WRIA 54 Instream Flow Assessment
Final Instream Flow Report:
Instream Flow Final Report
Appendix A Cover and Substrate
Appendix B Calibration Tables
Appendix C Spokane Toe Width Final Report
Appendix D Spokane Riffle Photographs
Appendix E Letters of Support or Objection
The term Instream Flow is used to identify a specific stream flow (typically measured in cubic feet per second, or cfs) at a specific location for a defined time, and typically following seasonal variations. Instream flows are usually defined as the stream flows needed to protect and preserve instream resources and values, such as fish, wildlife, habitat, and recreation. Instream flows are most often described and established in a formal legal document, typically an adopted state rule.
The Science Behind Instream Flows (Flow Measurement Methods)
IFIM/PHABSIM and Toe-width are the two most commonly used flow measurement methodologies used in Washington State.
Instream Flow Incremental Methodology / Physical Habitat Simulation (IFIM/PHABSIM)
The IFIM/PHABSIM is the most commonly used method for determining how much water fish need. IFIM is a series of computer-based models that quantify the amount of fish habitat at different flow levels in a river or stream. By matching those depths and velocities to fish preferences for those factors, the model will tell you how many square feet of habitat will be available at different flow levels. Physical Habitat Simulation (PHABSIM) is the subset of IFIM used extensively in Washington State.
Toe-width is a quick habitat assessment tool used primarily for small streams. The measurement from the toe of one stream bank to the toe of the other is put into an equation and an estimation of flows needed for fish spawning and rearing is derived.
Why should we worry about low stream flows?
Sufficient water in streams is necessary to sustain both the natural environment and our community water supplies. Washington State is known for its natural beauty and quality of life, both of which are affected by limited water. Fish and wildlife depend on adequate water, as do many recreational activities. Flows affect water levels in wetlands, lakes and ponds, and are an important aspect of water quality. Out-of-stream water uses, including farming, irrigation, domestic water supplies, and hydroelectric power can also be affected by low stream flows.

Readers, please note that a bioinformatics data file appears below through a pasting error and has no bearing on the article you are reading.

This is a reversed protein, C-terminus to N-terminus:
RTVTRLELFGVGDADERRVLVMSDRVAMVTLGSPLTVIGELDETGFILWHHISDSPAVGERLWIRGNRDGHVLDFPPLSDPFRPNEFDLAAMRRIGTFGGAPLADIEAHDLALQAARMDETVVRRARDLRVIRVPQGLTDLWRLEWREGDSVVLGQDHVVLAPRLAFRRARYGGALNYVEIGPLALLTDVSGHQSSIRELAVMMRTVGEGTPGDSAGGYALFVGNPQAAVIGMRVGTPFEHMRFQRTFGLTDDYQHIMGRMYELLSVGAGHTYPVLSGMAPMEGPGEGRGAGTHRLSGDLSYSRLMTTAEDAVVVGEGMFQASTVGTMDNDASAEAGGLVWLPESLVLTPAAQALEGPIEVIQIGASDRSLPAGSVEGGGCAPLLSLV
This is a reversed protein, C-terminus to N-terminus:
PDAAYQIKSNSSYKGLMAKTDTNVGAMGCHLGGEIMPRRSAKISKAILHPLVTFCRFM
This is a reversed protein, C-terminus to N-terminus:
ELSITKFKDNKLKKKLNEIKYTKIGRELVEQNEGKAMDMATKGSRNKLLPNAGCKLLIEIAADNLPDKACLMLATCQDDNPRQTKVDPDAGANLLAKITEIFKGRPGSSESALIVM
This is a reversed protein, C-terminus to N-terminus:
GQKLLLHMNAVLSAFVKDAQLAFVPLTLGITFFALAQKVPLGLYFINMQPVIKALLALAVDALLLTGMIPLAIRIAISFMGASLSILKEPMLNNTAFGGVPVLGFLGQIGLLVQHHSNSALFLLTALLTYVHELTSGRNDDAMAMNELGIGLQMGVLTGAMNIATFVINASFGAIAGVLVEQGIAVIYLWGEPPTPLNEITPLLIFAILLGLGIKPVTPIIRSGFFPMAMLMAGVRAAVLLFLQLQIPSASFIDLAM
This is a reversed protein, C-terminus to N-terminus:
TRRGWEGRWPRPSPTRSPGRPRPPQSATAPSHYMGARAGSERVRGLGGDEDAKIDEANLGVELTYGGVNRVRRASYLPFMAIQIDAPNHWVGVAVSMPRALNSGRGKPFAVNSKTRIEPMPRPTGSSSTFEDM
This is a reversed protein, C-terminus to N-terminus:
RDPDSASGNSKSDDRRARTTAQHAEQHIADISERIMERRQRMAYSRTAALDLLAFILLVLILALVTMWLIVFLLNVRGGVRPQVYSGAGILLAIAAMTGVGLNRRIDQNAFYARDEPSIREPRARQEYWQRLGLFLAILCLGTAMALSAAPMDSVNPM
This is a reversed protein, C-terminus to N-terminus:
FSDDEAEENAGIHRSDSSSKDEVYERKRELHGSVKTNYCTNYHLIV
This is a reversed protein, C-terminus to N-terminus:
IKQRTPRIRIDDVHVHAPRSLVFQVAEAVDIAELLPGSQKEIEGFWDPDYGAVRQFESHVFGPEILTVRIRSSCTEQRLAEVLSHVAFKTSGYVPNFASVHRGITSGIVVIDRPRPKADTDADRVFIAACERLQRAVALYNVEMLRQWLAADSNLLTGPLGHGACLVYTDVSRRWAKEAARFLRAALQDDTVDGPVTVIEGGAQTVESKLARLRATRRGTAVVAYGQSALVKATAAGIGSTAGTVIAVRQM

Who determines instream flows?
The authority to adopt instream flows by rule rests with the Washington State Department of Ecology (Ecology). WRIA planning Units and watershed groups are evaluating water quantity and other water issues, and many have and may in the future present instream flow recommendations to Ecology. These groups are developing plans to protect and restore stream flows, while also making water available for out-of-stream uses needed by society.
The WRIA 54 instream flow (ISF) assessment is being conducted concurrently with additional ISF assessment in the lower WRIA 57 reach of the Middle Spokane River by TetraTech/KCM Inc. and their group of technical consultants. The detailed scope of work (Step A) was prepared by the Instream Flow Technical Team (IFTT) during three meetings on February 22, 2006, March 8, 2006 and March 29, 2006. Approval to proceed to Step B (work collecting field measurements) was granted by the Department of Ecology on June 30, 2006.
The high-flow measurements on the Spokane River occurred on June 23, 2006, mid-flow measurements on July 6, 2006, and low-flow measurements on August 15, 2006 and September 12, 2006. The toe-width measurements on the selected WRIA 54 tributaries occurred on August 16th and 17th.
Now with all the field work completed, the report preparation and ultimately instream flow recommendations are next. A draft report (Step C) is expected by January 2007.